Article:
These left wingers may be looking out for my class interests more than the people they oppose, but they have driven me away from them, and actually more to the right (unfortunately).

    On the New York incident from thirty years ago – I remember reading about it at the time.
    New York was a pretty wild place back then, and places like the northern (Harlem) end of Central Park were indeed dangerous places. Whether terms like “Wilding” were justified or not is open for debate I would say.

    We had our own “wilding” incident in London the other night, when a lesbian couple were violently attacked on a bus by a group of youths. Thankfully, because of high quality CCTV on buses these days, arrests were quickly made and charges laid. I get the idea that the police try to play down violent attacks like these, and don’t release many details of who the alleged attackers actually are.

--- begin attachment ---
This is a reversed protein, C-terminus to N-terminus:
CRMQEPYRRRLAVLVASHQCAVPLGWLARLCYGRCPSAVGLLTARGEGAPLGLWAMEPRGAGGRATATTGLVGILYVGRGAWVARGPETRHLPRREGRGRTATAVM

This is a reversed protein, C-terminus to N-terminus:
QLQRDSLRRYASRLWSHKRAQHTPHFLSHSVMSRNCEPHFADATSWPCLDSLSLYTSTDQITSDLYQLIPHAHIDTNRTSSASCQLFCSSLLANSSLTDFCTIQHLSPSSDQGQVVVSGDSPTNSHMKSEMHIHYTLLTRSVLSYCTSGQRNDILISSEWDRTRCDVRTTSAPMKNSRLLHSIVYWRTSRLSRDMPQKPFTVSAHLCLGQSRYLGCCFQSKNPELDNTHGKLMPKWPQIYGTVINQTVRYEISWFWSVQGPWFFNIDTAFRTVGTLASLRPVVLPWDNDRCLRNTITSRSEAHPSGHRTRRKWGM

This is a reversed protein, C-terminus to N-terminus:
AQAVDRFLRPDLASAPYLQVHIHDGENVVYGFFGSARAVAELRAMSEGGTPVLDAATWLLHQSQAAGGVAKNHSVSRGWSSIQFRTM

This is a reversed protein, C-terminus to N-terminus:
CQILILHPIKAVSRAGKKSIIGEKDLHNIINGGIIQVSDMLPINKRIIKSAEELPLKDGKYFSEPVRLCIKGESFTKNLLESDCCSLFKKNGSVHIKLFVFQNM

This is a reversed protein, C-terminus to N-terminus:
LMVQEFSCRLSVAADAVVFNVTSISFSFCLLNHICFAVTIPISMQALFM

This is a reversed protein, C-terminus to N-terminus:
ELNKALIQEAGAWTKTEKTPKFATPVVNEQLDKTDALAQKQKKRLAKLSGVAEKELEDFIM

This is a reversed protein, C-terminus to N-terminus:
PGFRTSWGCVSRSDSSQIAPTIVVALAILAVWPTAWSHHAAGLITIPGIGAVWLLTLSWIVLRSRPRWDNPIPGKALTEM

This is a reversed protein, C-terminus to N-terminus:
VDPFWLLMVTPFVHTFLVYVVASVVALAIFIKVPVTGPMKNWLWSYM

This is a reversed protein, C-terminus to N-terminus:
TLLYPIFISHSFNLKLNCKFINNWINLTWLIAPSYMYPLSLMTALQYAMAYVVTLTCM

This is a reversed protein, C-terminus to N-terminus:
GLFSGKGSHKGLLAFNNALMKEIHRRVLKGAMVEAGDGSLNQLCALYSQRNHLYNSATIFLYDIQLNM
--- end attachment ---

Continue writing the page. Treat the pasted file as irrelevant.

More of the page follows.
Personally I’m pretty sure that they will be from the “urban hoodie subculture”. But to even describe people as such is a contentious issue, and one black Labour MP has complained that it’s a racist concept.
    Without the CCTV, these guys could either have gotten away without being caught, or a miscarriage of justice might have taken place like happened in New York.

  5. damon

    I thought this video was a great example of the way the different sides in the culture war can only see their own side of things. It’s a video by YouTube channel “The Young Turks” – who are strong leftists of the radical mainstream variety. And in it they are criticising a former colleague of theirs, who left to set up his own channel … Dave Rubin from “The Rubin Report”.
    He went right wing and they really don’t like him anymore.